LOS ANGELES – If there were ever a time for Oscar the Grouch to start dealing crack out of his trash bin, this is it.
The move of “Sesame Street” from PBS to HBO, a bombshell dropped last August, may have viewers worried that the series will abandon its Everything-Is-A-OK spirit to match the pay-cable channel’s grittier image.
Rest easy. In the 46th season’s first two episodes, premiering Saturday morning, the cameras sneak into the bedroom only to pick up sleeping tips from Elmo, Cookie Monster investigates the case of the missing ginger snap and the letter of the day is — spoiler alert! — “B.”
In other words, a visit to the neighborhood remains as family-friendly as high tea with the Count.
“Everyone is still coming to work with the goal to entertain and educate,” said puppeteer Eric Jacobson, as a limp Bert covered his right arm, taking a power nap between posing for selfies at a cocktail party last week with giddy fans like Kerry Washington and Bobby Cannavale.
Drinks may not have been flowing if HBO hadn’t taken over the lease. According to the Hollywood Reporter, “Sesame Street” lost $11 million in 2014, a significant number for a series with an annual budget of $40 million.
“Without this commitment from HBO, we would not have a sustainable funding model that would allow for the continued production of the show,” Sesame Workshop CEO Jeff Dunn told the trade magazine.
The five-year contract gives the show security, as well as some nice caveats. Episodes will debut simultaneously on HBO Latino with dialogue dubbed in Spanish. The order calls for 35 half-hour episodes a season, which may seem like a downgrade from PBS’ slate of 18 one-hour episodes. But the show has traditionally relied on recycled bits to fill time. Under HBO, each installment will consist of 100 percent fresh material.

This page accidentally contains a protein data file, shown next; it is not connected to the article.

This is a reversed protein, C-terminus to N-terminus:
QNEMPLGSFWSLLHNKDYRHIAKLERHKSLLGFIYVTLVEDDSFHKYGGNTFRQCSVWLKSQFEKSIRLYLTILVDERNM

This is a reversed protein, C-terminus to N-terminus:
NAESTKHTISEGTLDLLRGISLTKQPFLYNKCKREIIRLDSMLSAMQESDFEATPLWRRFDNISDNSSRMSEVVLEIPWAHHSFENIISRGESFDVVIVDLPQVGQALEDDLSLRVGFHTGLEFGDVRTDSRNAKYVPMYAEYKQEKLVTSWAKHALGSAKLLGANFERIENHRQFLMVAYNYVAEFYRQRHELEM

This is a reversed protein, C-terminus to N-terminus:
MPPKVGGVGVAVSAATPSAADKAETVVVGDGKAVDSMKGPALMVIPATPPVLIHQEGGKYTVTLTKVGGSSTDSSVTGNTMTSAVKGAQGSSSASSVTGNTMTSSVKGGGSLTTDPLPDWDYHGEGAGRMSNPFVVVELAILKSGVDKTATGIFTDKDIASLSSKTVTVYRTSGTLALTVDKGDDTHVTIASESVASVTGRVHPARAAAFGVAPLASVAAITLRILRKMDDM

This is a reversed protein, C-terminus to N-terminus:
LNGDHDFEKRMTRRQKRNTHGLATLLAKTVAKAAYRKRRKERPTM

The deal also calls for a potential spinoff. Episodes will continue to air on PBS Kids nine months after they originally appear on cable.
For HBO, it’s an opportunity to broaden its image and reach out to Mom and Dad who, when not binge-watching “Game of Thrones,” still see “Sesame” as TV’s most reliable babysitter. The acquisition also helps the pay-cable giant keep pace with Netflix and Amazon, streaming services that are investing heavily in children’s programming.
Despite all of its Emmy success, HBO has never been represented in the category of outstanding children’s series. “Sesame” has 29 Emmys, by far the most of any show in its genre.
“I don’t think we’re trying to make a statement so much as we’re all about the best kinds of storytelling we can find,” said HBO CEO Richard Plepler. “The brand of the Sesame Workshop stands for excellence and quality, and I like to think we stand for the same things. It’s very organic.”
Sleeker set, fresher guests
Change is nothing new to the “Sesame Street” landscape, although past tinkering has often been more about responding to political correctness and market research, rather than polishing gold-star television.
In the late ’80s, Cookie Monster waged a PR campaign to insist that his diet also includes eggplant and oranges. Mr. Snuffleupagus came out of hiding so Big Bird wouldn’t be accused of being a Big Liar. Elmo, a likable enough but grating kid, began to steal stage time from more charismatic, complex characters, most notably vaudevillian throwback Grover.
The latest alterations aren’t nearly so annoying. A new, sleeker set reflects the Starbucks-ization of even the most urban ’hoods. Contemporary stars offer relief to both older parents (Gwen Stefani!) and younger ones (Nick Jonas!!). New cast member Suki Lopez helps represent the growing Hispanic audience.
“I love being part of something with so much history and so much impact,” said Lopez, a Cuban-American who plays Nina, a young woman doing double duty at the bike shop and coin laundry. “It’s not trying to be above anything. It’s not fancy cars. It’s not pyrotechnics. It’s just people and puppets.”
That time-tested philosophy may remain intact at HBO, but at least one “Sesame” resident is still getting used to the new address.
“Well, thank you,” said Ernie, sailing past the open bar at the bustling party after being congratulated on the move to HBO. “I’m still learning how to spell it.”